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Affective Citizenship: Gender and Narratives of Affiliation in Multi-Ethnic British Literature

  • Author(s): Graves, Benjamin Suzuki
  • Advisor(s): Ellis, Nadia
  • et al.
Abstract

This dissertation explores the vexed or thwarted longing for community shaping multi-ethnic British fiction from the 1970s onwards. I examine the work of five authors—Buchi Emecheta, Zadie Smith, Monica Ali, Alan Hollinghurst, and Jackie Kay—whose writings foreground the affective dimensions of British citizenship and the complex processes of affiliation and disaffiliation by which black, Asian, and queer Britons claim belonging in the imagined community of the nation. At a time when postcolonial literary studies increasingly privileges, without really interrogating, an idealized rhetoric of “conviviality,” the negative, anti-relational, and disaggregating emotions circulating in their works bring into uncomfortable focus the factors that undermine the forging of politicized identities and communities in black Britain. Their writings also converge in a discursive concern with what I call, after Edward Said, “affiliation,” a process in which citizenship claims are facilitated by prosthetic or proxy figures hailing from often remote cultural quarters, ranging from the English ice dancers Torvill and Dean to the American blues singer Bessie Smith.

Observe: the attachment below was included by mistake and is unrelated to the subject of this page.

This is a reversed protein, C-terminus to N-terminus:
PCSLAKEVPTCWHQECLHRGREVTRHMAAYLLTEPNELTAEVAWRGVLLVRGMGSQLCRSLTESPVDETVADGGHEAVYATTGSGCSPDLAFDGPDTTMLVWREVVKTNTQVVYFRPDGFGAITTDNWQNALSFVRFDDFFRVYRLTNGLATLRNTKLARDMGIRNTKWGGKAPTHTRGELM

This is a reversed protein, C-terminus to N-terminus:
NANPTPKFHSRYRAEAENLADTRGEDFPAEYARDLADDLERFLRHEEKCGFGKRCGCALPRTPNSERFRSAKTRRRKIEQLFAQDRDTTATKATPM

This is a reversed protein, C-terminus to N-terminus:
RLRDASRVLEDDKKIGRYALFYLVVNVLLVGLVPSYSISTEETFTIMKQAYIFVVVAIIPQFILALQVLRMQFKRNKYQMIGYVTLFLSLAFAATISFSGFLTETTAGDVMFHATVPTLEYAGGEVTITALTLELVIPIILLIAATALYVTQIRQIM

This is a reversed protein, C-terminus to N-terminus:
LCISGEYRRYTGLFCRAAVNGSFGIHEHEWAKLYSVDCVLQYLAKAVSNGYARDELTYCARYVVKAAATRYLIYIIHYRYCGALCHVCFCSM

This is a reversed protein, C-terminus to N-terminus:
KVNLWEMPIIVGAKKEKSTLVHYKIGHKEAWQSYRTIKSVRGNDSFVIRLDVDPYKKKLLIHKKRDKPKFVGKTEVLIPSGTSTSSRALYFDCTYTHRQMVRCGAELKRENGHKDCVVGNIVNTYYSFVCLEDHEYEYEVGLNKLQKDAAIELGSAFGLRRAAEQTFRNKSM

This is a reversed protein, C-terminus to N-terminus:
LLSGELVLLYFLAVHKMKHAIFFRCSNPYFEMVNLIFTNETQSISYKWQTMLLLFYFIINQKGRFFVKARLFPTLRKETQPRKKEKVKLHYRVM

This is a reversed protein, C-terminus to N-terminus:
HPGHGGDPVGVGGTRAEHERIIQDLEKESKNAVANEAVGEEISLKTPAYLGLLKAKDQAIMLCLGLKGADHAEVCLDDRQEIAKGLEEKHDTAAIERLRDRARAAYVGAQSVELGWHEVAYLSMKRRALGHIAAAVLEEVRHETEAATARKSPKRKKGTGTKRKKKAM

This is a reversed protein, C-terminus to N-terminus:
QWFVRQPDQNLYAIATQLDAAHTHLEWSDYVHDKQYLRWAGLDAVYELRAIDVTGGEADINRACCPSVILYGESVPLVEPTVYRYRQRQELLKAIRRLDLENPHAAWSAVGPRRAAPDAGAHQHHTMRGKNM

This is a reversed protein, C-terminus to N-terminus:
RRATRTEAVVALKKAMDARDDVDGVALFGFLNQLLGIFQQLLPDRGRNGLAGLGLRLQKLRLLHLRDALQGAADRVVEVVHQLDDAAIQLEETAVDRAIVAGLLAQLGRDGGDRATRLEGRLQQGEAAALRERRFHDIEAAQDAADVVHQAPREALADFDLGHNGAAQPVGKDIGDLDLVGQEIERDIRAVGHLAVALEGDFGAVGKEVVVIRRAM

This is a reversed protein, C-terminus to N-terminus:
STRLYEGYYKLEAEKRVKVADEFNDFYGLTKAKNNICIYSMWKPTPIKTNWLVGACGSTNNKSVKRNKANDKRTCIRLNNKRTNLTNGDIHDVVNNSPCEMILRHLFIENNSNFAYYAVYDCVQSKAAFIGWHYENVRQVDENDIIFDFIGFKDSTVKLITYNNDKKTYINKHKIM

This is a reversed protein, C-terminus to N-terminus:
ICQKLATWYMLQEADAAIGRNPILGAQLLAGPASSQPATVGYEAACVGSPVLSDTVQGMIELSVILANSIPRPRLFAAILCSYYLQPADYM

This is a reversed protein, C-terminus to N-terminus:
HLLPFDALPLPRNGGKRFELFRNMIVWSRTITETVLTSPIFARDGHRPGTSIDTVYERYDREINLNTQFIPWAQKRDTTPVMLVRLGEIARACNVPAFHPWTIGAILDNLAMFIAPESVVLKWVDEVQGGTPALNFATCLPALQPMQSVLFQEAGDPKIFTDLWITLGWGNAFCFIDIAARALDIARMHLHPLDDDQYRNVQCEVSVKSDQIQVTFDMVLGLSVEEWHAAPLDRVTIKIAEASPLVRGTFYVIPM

The alternative kinship structures explored by these writers register the shifting meanings of family in postwar Britain, beginning with the pathologization of the black family in the 1950s and 1960s and coalescing in recent years around a similar stigmatization of the Asian family. The literary treatment of male and female communities of contest in multi-racial Britain also registers authors’ attempts to resolve a crisis of self-definition caused by the rise and fall of “black” as a political identity in the years since the “Windrush” generation of Afro-Caribbean migrants in the 1950s. Drawing on the works of queer and affect theorists, my analysis especially foregrounds the gendering of affiliative communities. While narratives of cross-cultural and cross-historical affiliation have the potential to disrupt normative ideologies of gender and domesticity, I also show how they indulge a sentimental narrative of women’s community predicated on cultural assumptions about women’s exemplary capacity for feeling.

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